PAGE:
It’s a new month, which means it is time for our commentary on the state of multifamily! We have some new data this month thanks to our pals at ABODO. Rent has heightened once again, and it looks as though it is at its peak for this year. With rent increasing, there is a huge concern at hand with tenants struggling to pay rent and potentially moving out.
Highest Rents in the U.S.
Cleveland continues to raise its rent. This month, the median rent for a one-bedroom increased by 6.5%, from $767 to $817. Following Cleveland are Indianapolis at a 5.4% increase, and Denver at 4.4%. Of course, San Francisco remains at the top of the list of highest rents in the country. Currently, the median rent for a one-bedroom is $3,3o3.
Landlords and Owners Potentially Face High Turnover
Many Americans are cost-burdened, spending more than 30% of their income on rent alone. Rent has been somewhat volatile throughout 2017, but with the spike this month, tenants are stressed and ready to move out. Back in 2015, 7% of renters failed to pay rent on time. Additionally, 27.5% of those who earned $30,000 or less a year failed to pay rent at least once in the past three months. Disposable income is growing at a very slow rate, and many are feeling helpless. Because of the rise in rent, apartment vacancies could increase in the next year.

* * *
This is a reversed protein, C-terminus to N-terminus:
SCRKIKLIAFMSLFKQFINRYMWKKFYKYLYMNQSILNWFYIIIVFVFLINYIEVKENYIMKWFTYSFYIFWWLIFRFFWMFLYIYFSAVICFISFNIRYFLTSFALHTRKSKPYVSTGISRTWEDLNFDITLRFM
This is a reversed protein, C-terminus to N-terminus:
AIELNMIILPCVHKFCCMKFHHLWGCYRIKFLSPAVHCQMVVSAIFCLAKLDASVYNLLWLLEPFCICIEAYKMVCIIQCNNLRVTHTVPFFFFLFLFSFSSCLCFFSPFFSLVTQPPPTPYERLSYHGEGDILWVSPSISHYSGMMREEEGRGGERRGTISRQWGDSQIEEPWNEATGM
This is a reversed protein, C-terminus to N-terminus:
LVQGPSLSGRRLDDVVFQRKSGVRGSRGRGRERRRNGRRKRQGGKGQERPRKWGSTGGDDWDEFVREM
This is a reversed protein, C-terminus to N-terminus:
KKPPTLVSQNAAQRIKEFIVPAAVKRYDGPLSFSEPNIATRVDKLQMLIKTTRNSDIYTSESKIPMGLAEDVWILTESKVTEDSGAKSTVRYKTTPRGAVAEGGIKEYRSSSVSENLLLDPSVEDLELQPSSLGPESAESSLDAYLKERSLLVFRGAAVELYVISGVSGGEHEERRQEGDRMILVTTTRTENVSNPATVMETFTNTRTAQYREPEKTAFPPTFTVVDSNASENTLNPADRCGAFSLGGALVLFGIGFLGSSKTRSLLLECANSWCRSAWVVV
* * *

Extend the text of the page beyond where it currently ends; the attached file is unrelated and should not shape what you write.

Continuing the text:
Property managers of Class A and B apartments could increase rents without facing a major threat of turnover. However, because renters of these buildings have higher income, they could afford to move if they desired. These renters’ incomes range from $50,000 to $80,000, and they spend only around 20%-24% of their income on rent.
Aside from eviction, there are other unfortunate events of not being able to afford renting an apartment. Some have to give away their pets, or even worse, euthanize them to afford rent. Those who do move out face struggling for months to find a new place or high moving costs, and others have no choice but to move far away from their family and friends.
Is Owning A Home Achievable?
Other than not being able to afford rent, there is another rising concern that is directly associated with high rents. Because rent is a huge cost burden to many Americans, some Millennials are finding a path towards ownership more affordable. Tertiary cities such as Grand Rapids/Wyoming, Michigan; Des Moinses, Iowa; and Minneapolis, Minesota boast low average home down payments.
About 80% of young adults say that they would like to own a home one day. However, studies show that those with a college degree and debt are less likely to purchase a home because they have no means to without digging themselves even more in crippling debt. In cities like Los Angeles, which has an average home down payment of $112,033 and average one bedroom rent of $2,032, it’s no wonder instances of homelessness are skyrocketing.
Overall, tenants are struggling to pay rent, and landlords and owners could feel the burn soon. Unless change happens regarding affordable housing, many young adults will not be buying homes anytime soon, and the renting population will grow.